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  • Chemoattraction in New Zealand scampi (Metanephrops challengeri): Identifying effective baits to develop a potting fishery

    Major, Robert (2017)

    Doctoral thesis
    The University of Auckland Library

    New Zealand scampi (Metanephrops challengeri) is a commercially important deep-water lobster species that is caught by bottom trawling on areas of muddy seafloor on the continental shelf below 300 m in areas around New Zealand. Bottom trawling is a fishing method that typically produces high levels of bycatch and is associated with extensive benthic habitat damage. Pots (also known as creels or traps) tend to have a lower environmental impact when used as an alternative harvesting method to trawling in a number of crustacean fisheries, and may have potential application for scampi. A key component of pot fisheries are effective and economic baits. Therefore, the aim of the research presented in this thesis was to identify effective baits for a scampi potting fishery, by firstly understanding the chemically-mediated food search behaviour of scampi. To achieve this aim the research followed a framework previously identified in the literature;1) characterising the phases of food search behaviour of scampi (presented in Chapter 2); 2) investigating the effect of different hydrodynamic regimes on this behaviour (presented in Chapter 3), and 3) utilising a binary-choice flume to compare the attractiveness of different potential baits (presented in Chapter 4). Additionally, a field experiment was undertaken to assess how baits influenced the operation of pots targeting scampi, especially in terms of their interaction with pot design and the resulting bycatch (presented in Chapter 5). The results of the research showed that the time scampi spent during each of the phases of chemically-mediated food search behaviour was highly variable regardless of the bait tested. However, scampi are more efficient at searching for food in turbulent versus laminar flow conditions. The New Zealand pilchard (Sardinops neopilchardus) baits were identified as being more attractive to the scampi than a number of alternative natural seafood baits. Homogenised pilchard tissue that was diluted (1 & 10% by wet weight) and set in an alginate binder were as attractive to scampi as both the natural pilchard tissue and a positive control to which scampi have previously been conditioned to respond to. This suggests that artificial baits utilising diluted fish tissue may be a practical approach for reducing the amount of fish that would be required for baits in developing a potting fishery for scampi. The advances in the understanding of scampi behaviour made by this research highlight that scampi are likely to feed on a range of food items, and are likely to be more efficient searching for food during periods of higher tidal flow associated with greater turbulence near the seafloor. The results of the potting study showed that the type of bait used did not affect the quantity of composition of the bycatch caught in pots, and that bycatch can be reduced in pots through appropriate pot design and spatially targeted fishing. Overall the results of this research provide a valuable foundation for advancing the potential for developing a more environmentally benign potting fishery for New Zealand scampi.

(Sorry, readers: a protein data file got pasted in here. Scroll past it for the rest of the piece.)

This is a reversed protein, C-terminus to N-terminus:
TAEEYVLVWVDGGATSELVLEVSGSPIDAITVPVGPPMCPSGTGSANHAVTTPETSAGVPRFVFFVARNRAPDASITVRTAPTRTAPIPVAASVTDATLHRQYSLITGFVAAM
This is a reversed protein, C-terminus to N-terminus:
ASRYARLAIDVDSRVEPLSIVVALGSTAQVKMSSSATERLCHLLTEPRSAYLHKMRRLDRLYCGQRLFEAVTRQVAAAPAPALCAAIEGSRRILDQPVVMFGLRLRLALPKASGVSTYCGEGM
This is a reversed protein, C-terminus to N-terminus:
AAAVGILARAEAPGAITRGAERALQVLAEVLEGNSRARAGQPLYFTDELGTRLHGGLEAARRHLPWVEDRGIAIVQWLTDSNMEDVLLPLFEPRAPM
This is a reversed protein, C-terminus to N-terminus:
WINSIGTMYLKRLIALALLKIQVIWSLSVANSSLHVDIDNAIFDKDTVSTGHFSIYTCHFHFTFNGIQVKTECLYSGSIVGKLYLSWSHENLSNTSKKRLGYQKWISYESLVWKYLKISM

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  • 3D printed conducting polymer microstructures as an ultra-low velocity flow sensor

    Devaraj, Harish (2016)

    Doctoral thesis
    The University of Auckland Library